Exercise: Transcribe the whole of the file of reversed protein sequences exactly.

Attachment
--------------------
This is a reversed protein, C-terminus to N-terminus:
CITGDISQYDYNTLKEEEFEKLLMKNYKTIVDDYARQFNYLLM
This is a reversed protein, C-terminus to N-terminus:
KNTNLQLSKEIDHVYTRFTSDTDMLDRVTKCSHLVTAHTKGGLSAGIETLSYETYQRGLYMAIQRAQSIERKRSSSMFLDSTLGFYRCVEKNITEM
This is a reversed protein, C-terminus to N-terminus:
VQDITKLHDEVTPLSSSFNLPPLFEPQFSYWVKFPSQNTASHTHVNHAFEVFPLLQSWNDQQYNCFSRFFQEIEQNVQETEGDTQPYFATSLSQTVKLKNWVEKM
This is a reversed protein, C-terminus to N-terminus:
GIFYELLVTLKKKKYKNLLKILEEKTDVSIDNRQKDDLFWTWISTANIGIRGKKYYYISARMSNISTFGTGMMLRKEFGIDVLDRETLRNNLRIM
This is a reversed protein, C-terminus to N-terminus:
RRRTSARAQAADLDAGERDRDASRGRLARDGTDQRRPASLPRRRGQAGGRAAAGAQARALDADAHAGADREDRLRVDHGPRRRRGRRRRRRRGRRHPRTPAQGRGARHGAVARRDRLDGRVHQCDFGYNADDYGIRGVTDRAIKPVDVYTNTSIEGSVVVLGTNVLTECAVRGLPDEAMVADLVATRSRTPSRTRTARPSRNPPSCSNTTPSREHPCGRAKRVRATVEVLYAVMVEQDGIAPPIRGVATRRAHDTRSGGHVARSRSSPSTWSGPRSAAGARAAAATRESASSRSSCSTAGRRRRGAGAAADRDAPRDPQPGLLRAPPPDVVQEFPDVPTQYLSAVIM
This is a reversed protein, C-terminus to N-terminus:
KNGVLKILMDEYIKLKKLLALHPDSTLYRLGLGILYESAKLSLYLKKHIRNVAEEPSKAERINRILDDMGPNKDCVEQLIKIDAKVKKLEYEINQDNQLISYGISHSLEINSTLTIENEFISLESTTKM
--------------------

This is a reversed protein, C-terminus to N-terminus:
CITGDISQYDYNTLKEEEFEKLLMKNYKTIVDDYARQFNYLLM
This is a reversed protein, C-terminus to N-terminus:
KNTNLQLSKEIDHVYTRFTSDTDMLDRVTKCSHLVTAHTKGGLSAGIETLSYETYQRGLYMAIQRAQSIERKRSSSMFLDSTLGFYRCVEKNITEM
This is a reversed protein, C-terminus to N-terminus:
VQDITKLHDEVTPLSSSFNLPPLFEPQFSYWVKFPSQNTASHTHVNHAFEVFPLLQSWNDQQYNCFSRFFQEIEQNVQETEGDTQPYFATSLSQTVKLKNWVEKM
This is a reversed protein, C-terminus to N-terminus:
GIFYELLVTLKKKKYKNLLKILEEKTDVSIDNRQKDDLFWTWISTANIGIRGKKYYYISARMSNISTFGTGMMLRKEFGIDVLDRETLRNNLRIM
This is a reversed protein, C-terminus to N-terminus:
RRRTSARAQAADLDAGERDRDASRGRLARDGTDQRRPASLPRRRGQAGGRAAAGAQARALDADAHAGADREDRLRVDHGPRRRRGRRRRRRRGRRHPRTPAQGRGARHGAVARRDRLDGRVHQCDFGYNADDYGIRGVTDRAIKPVDVYTNTSIEGSVVVLGTNVLTECAVRGLPDEAMVADLVATRSRTPSRTRTARPSRNPPSCSNTTPSREHPCGRAKRVRATVEVLYAVMVEQDGIAPPIRGVATRRAHDTRSGGHVARSRSSPSTWSGPRSAAGARAAAATRESASSRSSCSTAGRRRRGAGAAADRDAPRDPQPGLLRAPPPDVVQEFPDVPTQYLSAVIM
This is a reversed protein, C-terminus to N-terminus:
KNGVLKILMDEYIKLKKLLALHPDSTLYRLGLGILYESAKLSLYLKKHIRNVAEEPSKAERINRILDDMGPNKDCVEQLIKIDAKVKKLEYEINQDNQLISYGISHSLEINSTLTIENEFISLESTTKM